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luzr: The strength of an optimizing process (i.e. an intelligence) does not necessarily dictate, or even affect too deeply, its goals. This has been one of Eliezer's themes. And so a superintelligence might indeed consider incredibly valuable something that you wouldn't be interested in at all, such as cheesecake, or smiling faces, or paperclips, or busy beaver numbers. And this is another theme: rationalism does not demand that we reject values merely because they are consequences of our long history. Instead, we can reject values, or broaden them, or otherwise change our moralities, when sufficient introspection forces us to do so. For instance, consider how our morality has changed to reject outright slavery; after sufficient introspection, it does not seem consistent with our other values.

I agree that it's not all-out impossible under the laws of thermodynamics, but I personally consider it rather unlikely to work on the scales we're talking about. This all seems somewhat tangential though; what effect would it have on the point of the post if "rewinding events" in a macroscopic volume of space was theoretically possible, and easily within the reach of a good recursively self-improving AGI?

luzr: The cheesecake is a placeholder for anything that the sentient AI might value highly, while we (upon sufficient introspection) do not. Eliezer thinks that some/most of our values are consequences of our long history, and are unlikely to be shared by other sentient beings.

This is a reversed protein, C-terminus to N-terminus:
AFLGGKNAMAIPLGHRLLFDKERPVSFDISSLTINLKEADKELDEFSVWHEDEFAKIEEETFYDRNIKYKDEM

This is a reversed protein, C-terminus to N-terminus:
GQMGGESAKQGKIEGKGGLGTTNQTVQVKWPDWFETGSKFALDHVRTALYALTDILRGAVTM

The problems of morality seem to be quite tough, particularly when tradeoffs are involved. But I think in your scenario, Lightwave, I agree with you.

nazgulnarsil: I disagree about the "unlimited power", at least as far as practical consequences are concerned. We're not really talking about unlimited power here, only humanly unattainable incredible power, at most. So rewinding isn't necessarily an option. (Actually it sounds pretty unlikely to me, considering the laws of thermodynamics as far as I know them.) Lives that are never lived should count morally similarly to how opportunity cost counts in economics. This means that probably, with sufficient optimization power, incredibly much better and worse outcomes are possible than any of the ones we ordinarily consider in our day-to-day actions, but the utilitarian calculation still works out.

roko: It's true that the discussion must be limited by our current ignorance. But since we have a notion of morality/goodness that describes (although imperfectly) what we want, and so far it has not proved to be necessarily incoherent, we should consider what to do based on our current understanding of it. It's true that there are many ways in which our moral/empathic instincts seem irrational or badly calibrated, but so far (as far as I know) each such inconsistency could be understood to be a difference between our CEV and our native mental equipment, and so we should still operate under the assumption that there is a notion of morality that is perfectly correct in the sense that it's invariant under further introspection. This is then the morality we should strive to live by. Now as far as I can tell, most (if not all) of morality is about the well-being of humans, and things (like brain emulations, or possibly some animals, or ...) that are like us in certain ways. Thus it makes sense to talk about morally significant or insignificant things, unless you have some reason why this abstraction seems unsuitable. The notion of "morally significant" seems to coincide with sentience.